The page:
Strains from Pathway Biologic’s collection are useful in a variety of applications, including but not limited to biotechnology, agricultural crop production, and plant growth.
Pathway’s Microbial Diversity
Pathway’s microbial collection consists of beneficial microbial strains and beneficial fungi. The most important beneficial bacteria belong to the genus Bacillus and related taxa. Among the genus Bacillus we have over 30 different species and within each species, we have selected and cultivated many different strains. In addition, the diversity of Pathway’s bacterial collection is enhanced by strains of Actynomycetes and Pseudomonas. Among the beneficial fungi in our collection, Trichoderma spp., Paecilomyces lilacinus and Beauveria bassianna dominate.
Pathway’s Molecular Approach
Pathway’s beneficial bacteria are identified using the analysis of nucleotide sequences of the 16s ribosomal DNA gene (16s rDNA). The use of 16S rDNA gene sequences to study bacterial phylogeny and taxonomy is the best-characterized and most consistent genetic marker used, due to its universal presence and conserved nature.
Pathway’s procedure consists of DNA extraction from unknown strains, followed by PCR amplification, using time-tested primers, and visualization of the 16s rDNA region. Finally, the sequence for the 16s rDNA region is edited and compared to sequences available in the Ribosomal Database Project. Pathway Beneficial fungi have been identified using morphological features and sequencing of the internal transcribed space (ITS) regions.
To achieve the most consistent strains possible, we use rep-PCR for molecular fingerprinting of Pathway’s strains. Over 100 rep-PCR patterns have been generated and saved in our library. We compare clustering generated from data during the microbial spore production process with the clustering saved in our library. This comparison allows us to ensure reproducibility, purity, and presence of the right strain all along the production process.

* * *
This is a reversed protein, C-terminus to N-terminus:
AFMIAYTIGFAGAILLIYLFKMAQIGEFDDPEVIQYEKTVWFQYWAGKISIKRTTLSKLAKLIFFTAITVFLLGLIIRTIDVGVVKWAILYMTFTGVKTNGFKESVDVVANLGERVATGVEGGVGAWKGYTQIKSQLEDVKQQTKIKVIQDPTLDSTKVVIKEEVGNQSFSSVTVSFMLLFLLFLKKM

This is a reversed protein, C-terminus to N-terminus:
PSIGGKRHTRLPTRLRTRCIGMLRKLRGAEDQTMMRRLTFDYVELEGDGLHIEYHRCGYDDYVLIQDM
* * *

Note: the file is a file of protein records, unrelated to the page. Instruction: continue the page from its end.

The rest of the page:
Multilocus sequence typing (MLST) is being utilized by Pathway’s researchers to identify and characterize members of the Bacillus cereus group (B.c.). The B.c. group is composed of closely related species that are described as pathogenic organisms as well as bacteria with industrial applications (B. thuringiensis and B. mycoides). MLST is based on the sequence of a number of housekeeping genes spread around the bacterial chromosome. This standard method allows characterizing and identifying B c. group species at the molecular level.
Pathway’s Strain Bioactivity
Pathway’s inoculants are made with beneficial microorganisms that were originally isolated from the soil environment. Each beneficial microorganism is characterized for metabolite (primary and secondary) production and expression of plant growth promoting traits. An important ecological aspect of beneficial microbes is their ability to colonize and multiply on plant roots. Once Pathway’s inoculants are applied to the soil, the microbial strains will reproduce on plant roots and affect their beneficial traits. These beneficial effects are plant growth promotion, availability of nutrients for plant uptake, and production of biosurfactants, among others.
Pathway’s characterization goes beyond lab evaluations, our strain are tested under greenhouse and field conditions, always looking for the best growth promotion and nutrient cycling.
Pathway’s laboratory is working with Plant Growth Promoting Rhizobacteria for future of Bio-Control Products
In 1978 the term plant growth-promoting rhizobacteria (PGPR) was introduced by Kloepper and Schroth (1978) to refer to those beneficial bacteria that aggressively colonize plant roots (Kloepper, 1993; Schroth and Becker, 1990). Benefits produced by PGPR have been widely documented on different plant species including crops, ornamentals, vegetables, and forestry (Zahir et al., 2004).
Mechanisms by which PGPR produce their beneficial effects have been classified in two different groups: indirect and direct mechanisms. Indirect mechanisms relate to growth promotion as a result of providing a more active soil microbiome and healthier soil environment. Direct mechanisms are those in which rhizobacteria promote growth by producing plant growth compounds (phytohormones) or solubilizing minerals (nitrogen, phosphorous) (Cattelan et al., 1999). Indirect mechanisms include a. antibiotic production: antibiotics are defined as organic, low molecular weight compounds produced by microorganisms that are deleterious to the growth or metabolic activities of others (Raaijmakers et al., 2002). b. Siderophore production: siderophores are a low molecular iron transport agent that naturally chelates iron improving.
Read Next: Pathway’s Inoculants